United Kingdom

Alice Myers



Alice studied photography at Edinburgh College of Art. After graduating in 2008 she won the Jerwood Award and received a development grant from Arts Trust Scotland. She was subsequently published in Guardian Weekend Magazine and Portfolio Magazine. She has pursued documentary projects in Mexico, Ireland and France. Last year she won the IdeasTap/Magnum Photography Award, and completed an MA in Photography with distinction at London College of Communication.

Since then she has been working on the Medway Fellowship at UCA Rochester and facilitated a participatory project with Photoworks in Brighton. Her book, Nothing is Impossible Under the Sun was recently shortlisted for the MACK First Book Awards and the project will be shown as part of Fresh Faced Wild Eyed at the Photographers' Gallery this July.


Nothing is Impossible Under the Sun

For two years Alice travelled easily and often across the border to Calais, getting to know those who are trying to cross the border by hiding in lorries, those who smuggle them across, those who are claiming asylum in France and those with no legal status and no plans to leave.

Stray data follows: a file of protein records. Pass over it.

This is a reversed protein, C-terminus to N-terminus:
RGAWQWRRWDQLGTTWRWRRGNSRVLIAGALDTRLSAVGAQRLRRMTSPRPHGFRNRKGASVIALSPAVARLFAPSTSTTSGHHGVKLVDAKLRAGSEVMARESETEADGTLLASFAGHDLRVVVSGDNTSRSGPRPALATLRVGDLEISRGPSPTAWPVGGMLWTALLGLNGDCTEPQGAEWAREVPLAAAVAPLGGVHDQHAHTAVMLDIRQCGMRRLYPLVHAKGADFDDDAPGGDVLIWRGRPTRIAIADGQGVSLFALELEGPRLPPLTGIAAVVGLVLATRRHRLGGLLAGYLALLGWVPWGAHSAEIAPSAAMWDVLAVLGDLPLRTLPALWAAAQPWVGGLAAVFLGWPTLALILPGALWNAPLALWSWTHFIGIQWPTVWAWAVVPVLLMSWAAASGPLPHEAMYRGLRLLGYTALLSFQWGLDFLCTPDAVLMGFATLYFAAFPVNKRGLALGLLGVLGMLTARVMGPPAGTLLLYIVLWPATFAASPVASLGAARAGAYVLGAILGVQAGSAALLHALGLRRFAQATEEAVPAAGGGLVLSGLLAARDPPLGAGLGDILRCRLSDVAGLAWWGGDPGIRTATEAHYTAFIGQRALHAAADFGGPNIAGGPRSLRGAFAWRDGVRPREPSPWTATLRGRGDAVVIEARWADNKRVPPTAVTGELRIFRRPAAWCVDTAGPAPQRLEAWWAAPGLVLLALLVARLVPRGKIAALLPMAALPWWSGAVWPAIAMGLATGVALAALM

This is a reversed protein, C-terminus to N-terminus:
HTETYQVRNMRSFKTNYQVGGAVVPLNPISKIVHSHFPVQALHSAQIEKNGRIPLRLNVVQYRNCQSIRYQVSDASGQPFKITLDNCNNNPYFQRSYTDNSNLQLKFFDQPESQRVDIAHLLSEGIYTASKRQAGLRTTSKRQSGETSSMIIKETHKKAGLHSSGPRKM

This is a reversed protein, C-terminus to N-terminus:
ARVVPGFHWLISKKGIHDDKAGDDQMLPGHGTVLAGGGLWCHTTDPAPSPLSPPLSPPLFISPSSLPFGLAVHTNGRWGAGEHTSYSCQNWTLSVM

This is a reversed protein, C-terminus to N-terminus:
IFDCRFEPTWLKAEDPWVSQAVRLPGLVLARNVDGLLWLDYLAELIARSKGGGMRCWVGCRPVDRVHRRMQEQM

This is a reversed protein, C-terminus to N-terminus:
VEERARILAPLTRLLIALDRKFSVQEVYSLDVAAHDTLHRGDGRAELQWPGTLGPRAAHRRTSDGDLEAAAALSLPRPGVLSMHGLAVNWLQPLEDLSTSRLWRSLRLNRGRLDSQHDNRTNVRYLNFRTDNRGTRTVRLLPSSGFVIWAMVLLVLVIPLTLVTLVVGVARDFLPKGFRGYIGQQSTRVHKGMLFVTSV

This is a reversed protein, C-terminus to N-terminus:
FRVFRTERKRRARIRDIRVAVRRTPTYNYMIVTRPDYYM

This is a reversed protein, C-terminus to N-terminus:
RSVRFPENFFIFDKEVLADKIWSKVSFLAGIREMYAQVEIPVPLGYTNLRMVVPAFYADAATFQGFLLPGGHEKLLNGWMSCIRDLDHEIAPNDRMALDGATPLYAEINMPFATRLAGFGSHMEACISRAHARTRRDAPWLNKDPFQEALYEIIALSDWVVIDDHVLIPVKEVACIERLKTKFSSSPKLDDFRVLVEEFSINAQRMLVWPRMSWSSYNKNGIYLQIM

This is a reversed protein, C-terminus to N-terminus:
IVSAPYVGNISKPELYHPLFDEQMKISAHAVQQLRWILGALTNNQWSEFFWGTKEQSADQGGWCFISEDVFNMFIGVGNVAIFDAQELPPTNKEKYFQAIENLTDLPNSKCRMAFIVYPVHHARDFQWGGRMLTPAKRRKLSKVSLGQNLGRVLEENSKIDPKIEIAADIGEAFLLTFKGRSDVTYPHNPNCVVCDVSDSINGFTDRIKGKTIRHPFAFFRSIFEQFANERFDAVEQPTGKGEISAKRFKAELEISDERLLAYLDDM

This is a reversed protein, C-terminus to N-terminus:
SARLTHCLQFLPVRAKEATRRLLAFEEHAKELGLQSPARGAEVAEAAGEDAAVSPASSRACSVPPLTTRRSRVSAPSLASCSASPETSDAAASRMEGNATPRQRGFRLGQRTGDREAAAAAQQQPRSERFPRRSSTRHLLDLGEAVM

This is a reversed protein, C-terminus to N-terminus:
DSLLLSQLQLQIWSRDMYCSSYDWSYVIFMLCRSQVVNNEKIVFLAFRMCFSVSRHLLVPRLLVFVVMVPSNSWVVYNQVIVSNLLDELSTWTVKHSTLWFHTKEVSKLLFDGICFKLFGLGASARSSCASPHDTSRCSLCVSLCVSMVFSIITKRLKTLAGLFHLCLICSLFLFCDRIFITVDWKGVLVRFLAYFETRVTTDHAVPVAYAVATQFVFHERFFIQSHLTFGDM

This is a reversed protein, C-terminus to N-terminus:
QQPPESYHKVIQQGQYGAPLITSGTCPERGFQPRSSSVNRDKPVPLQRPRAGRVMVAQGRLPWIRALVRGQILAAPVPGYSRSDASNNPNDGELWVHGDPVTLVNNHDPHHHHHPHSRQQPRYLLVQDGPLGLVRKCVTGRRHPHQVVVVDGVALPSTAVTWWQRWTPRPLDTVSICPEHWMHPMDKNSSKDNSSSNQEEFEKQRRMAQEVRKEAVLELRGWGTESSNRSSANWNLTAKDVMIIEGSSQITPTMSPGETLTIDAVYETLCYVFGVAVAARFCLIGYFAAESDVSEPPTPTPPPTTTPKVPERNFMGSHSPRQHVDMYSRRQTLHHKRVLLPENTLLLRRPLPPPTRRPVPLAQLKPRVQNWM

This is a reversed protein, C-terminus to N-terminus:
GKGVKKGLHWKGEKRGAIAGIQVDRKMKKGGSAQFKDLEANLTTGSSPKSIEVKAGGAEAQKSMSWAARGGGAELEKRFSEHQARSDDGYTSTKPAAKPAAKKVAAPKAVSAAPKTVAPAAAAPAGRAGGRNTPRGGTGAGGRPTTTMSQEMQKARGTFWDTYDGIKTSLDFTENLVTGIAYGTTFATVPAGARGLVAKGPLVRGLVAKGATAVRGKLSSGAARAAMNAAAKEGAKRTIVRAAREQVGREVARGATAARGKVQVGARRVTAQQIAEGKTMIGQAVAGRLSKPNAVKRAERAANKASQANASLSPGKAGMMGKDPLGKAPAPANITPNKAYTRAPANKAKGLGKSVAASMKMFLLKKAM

In Calais, photography is often used to oppress and expose people, but it is also used by migrants to keep track of lives that have changed forever. In this context Alice wanted to use the camera in ways that felt respectful and negotiated, questioning her role as a photographer in this space. People could contribute to the project in whichever way they felt comfortable. Rejecting the satisfying narratives that are so often required of refugees, she instead, bring together diverse materials to evoke the parallel space to which those without papers are consigned. The project resulted in a book, exhibition and multi-screen video installation.


The Sky is Down on the Ground

The Sky is Down on the Ground

Ta an Spear Anuas ar an Talamh

This work was made in the area surrounding the Sruth Fada Conn estuary, Co. Mayo, Ireland, between 2009 and 2012.

Since 2002 there has been strong resistance to the installation of a raw gas pipeline underneath the estuary. The people I spoke to and the places I visited were in part determined by my interest in this resistance. Spatially, the project is situated within the area where people felt themselves affected.

Over the course of many conversations I became aware of a sense of duration beyond the timescale of oil companies and photographers, of a landscape that constantly changes and never changes. This is my attempt as an outsider to understand what remains.